Guidelines for Carrying Out Papal Statement Are 'Dangerous,' Say 2 Catholic Educators

by Robin Wilson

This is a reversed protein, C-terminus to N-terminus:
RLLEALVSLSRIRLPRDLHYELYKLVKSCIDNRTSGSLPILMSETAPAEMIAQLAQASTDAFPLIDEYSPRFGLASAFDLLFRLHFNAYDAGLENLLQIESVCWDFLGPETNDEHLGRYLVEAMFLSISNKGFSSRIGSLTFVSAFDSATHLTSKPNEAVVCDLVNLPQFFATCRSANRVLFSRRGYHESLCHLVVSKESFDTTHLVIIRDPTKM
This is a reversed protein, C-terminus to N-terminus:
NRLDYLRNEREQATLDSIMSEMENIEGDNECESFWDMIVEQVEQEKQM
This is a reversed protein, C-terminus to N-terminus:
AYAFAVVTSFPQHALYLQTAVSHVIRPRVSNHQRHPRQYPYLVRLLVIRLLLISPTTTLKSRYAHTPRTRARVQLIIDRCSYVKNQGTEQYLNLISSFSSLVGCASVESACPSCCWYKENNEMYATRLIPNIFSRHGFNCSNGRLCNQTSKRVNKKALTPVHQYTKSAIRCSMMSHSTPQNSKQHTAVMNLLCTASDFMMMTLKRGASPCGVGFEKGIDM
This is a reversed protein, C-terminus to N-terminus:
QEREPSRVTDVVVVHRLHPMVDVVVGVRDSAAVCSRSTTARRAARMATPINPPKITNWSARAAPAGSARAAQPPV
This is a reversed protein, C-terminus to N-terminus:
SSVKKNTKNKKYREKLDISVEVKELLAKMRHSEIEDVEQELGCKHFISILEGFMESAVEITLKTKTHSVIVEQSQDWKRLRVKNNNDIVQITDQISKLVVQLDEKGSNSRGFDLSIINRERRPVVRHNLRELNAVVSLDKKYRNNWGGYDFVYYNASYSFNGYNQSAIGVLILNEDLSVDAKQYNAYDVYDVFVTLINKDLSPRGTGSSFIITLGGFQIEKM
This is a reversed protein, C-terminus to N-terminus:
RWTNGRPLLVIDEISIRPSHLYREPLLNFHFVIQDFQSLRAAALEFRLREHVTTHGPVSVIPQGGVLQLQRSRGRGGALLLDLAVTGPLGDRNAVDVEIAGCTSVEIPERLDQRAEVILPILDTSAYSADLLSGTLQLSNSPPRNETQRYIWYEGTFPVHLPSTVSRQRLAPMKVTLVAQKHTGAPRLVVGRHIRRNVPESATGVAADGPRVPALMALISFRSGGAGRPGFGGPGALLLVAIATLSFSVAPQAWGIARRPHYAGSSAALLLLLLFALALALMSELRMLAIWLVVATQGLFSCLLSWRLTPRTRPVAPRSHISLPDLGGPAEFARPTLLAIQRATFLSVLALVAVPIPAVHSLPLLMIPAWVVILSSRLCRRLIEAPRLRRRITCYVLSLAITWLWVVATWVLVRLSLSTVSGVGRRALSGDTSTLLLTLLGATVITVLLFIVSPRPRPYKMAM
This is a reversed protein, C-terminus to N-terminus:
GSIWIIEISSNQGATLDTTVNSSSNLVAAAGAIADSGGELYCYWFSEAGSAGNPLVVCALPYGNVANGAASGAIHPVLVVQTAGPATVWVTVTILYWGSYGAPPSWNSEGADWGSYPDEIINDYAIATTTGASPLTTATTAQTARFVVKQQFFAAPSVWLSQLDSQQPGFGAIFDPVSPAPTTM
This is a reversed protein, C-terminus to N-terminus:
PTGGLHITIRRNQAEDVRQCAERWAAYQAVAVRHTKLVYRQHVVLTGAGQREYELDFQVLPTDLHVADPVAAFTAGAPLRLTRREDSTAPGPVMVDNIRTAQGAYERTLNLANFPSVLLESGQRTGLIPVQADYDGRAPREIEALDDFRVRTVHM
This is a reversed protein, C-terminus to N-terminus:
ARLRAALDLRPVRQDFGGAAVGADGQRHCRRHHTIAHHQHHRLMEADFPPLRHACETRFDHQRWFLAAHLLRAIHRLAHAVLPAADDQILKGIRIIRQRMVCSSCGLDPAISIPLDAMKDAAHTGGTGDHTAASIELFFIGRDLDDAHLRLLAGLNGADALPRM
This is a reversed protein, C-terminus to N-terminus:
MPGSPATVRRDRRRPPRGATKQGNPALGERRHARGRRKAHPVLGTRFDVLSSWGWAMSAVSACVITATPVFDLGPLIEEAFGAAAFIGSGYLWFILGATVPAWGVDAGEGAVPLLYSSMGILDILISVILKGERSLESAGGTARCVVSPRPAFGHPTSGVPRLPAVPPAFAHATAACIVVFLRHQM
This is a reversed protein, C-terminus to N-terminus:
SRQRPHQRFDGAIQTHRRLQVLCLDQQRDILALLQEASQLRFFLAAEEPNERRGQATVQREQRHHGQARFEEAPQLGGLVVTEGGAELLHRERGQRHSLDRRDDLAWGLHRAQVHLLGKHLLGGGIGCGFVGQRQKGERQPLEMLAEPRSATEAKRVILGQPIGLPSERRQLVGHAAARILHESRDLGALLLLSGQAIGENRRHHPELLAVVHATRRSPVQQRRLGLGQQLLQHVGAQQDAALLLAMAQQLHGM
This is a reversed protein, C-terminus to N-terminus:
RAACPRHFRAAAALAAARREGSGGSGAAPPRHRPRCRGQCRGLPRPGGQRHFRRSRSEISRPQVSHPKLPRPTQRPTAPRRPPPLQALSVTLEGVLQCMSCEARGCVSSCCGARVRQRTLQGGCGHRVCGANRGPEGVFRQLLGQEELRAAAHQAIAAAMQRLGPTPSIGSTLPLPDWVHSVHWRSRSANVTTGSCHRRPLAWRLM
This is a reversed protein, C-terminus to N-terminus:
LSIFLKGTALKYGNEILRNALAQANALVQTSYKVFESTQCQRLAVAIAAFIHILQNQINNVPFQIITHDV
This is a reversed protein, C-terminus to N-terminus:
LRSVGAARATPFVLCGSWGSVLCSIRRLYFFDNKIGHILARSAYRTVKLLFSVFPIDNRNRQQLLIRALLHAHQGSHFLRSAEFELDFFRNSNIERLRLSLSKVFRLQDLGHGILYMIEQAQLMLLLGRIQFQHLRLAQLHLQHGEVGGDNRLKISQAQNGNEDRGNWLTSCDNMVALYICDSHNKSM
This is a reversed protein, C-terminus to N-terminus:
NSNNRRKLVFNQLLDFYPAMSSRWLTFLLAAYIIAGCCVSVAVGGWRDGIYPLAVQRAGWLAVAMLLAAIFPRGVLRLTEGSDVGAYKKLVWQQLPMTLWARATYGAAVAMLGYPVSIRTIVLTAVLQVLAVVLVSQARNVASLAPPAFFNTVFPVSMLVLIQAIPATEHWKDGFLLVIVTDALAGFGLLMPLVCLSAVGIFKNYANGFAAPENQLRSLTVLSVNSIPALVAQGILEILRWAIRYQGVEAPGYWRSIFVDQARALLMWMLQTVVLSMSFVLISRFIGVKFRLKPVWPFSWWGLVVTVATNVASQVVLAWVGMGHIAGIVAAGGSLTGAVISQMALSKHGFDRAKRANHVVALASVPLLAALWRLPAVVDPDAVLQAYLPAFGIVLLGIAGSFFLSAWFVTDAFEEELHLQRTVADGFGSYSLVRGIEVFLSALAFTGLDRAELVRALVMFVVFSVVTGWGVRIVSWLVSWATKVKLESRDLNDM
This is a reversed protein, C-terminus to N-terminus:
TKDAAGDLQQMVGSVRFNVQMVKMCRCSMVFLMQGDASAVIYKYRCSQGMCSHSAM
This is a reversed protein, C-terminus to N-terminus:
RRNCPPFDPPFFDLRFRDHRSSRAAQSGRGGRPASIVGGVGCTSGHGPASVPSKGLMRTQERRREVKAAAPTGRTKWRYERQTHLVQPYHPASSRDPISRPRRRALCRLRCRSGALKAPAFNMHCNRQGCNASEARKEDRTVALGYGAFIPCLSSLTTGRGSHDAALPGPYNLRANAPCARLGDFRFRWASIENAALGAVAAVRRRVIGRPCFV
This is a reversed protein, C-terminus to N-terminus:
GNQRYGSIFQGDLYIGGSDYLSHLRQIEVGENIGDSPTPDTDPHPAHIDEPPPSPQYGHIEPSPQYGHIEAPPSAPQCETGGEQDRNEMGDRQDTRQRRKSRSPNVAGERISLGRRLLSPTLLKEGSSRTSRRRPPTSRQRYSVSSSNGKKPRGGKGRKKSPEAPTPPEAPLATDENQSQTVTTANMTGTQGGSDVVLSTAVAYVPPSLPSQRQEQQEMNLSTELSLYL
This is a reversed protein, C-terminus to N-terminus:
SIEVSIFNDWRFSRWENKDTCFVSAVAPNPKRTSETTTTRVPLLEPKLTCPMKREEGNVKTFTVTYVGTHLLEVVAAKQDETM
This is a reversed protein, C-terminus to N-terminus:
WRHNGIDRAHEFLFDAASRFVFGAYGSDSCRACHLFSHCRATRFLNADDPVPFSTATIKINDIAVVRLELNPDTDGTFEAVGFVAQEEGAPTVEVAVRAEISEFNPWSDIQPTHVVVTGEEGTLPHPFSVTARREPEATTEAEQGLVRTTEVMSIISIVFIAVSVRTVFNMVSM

The presidents of Boston College and the University of Notre Dame on Friday published an article saying that the latest guidelines proposed to carry out a Papal document are “positively dangerous” to Roman Catholic institutions in America.p. The Rev. Edward A. Malloy, president of Notre Dame, and the Rev. J. Donald Monan, chancellor of Boston College, say the guidelines threaten academic freedom and independent governance at Catholic institutions. They wrote about their objections to the guidelines inn article in the Jesuit magazine America.p. The guidelines that Father Malloy and Father Monan criticize were issued in November and are aimed at carrying out Ex corde Ecclesiae, a document released by Pope John Paul II in 1990 that is intended to define the relationship between the church and Catholic institutions of higher education throughout the world.p. Although the two men say the document issued in November is “forceful” in its defense of academic freedom, they claim that itcontradicts itself in several ways. In particular, the documentwould require theology professors at Catholic institutions to “havea mandate from the competent ecclesiastical authority,” something Father Malloy and Father Monan object to. They also criticize thedocument’s suggestion that theology professors “make a profession of faith and take an oath of fidelity,” and that colleges “condition a professor’s appointment on integrity of doctrine and good character.” At a meeting in November where American bishops debated the proposed guidelines, the head of the Cardinal Newman Society for the Preservation of Catholic Higher Education embraced them. Because Catholic colleges and universities “belong to a much larger community and mission, it is reasonable and necessary for these schools to have an official connection to the church and to live up to general standards,” said Mo Fung, executive director of the society.p. But in their article, Father Malloy and Father Monan say that the document, if approved by American bishops, “would be profoundly detrimental to Catholic higher education.” They add: “Universities’ acceptance of the obligations spelled out here would mean the sacrifice of many of those prerogatives that make Catholic universities and their professional staffs the respected and influential members of the higher education community that they are.”

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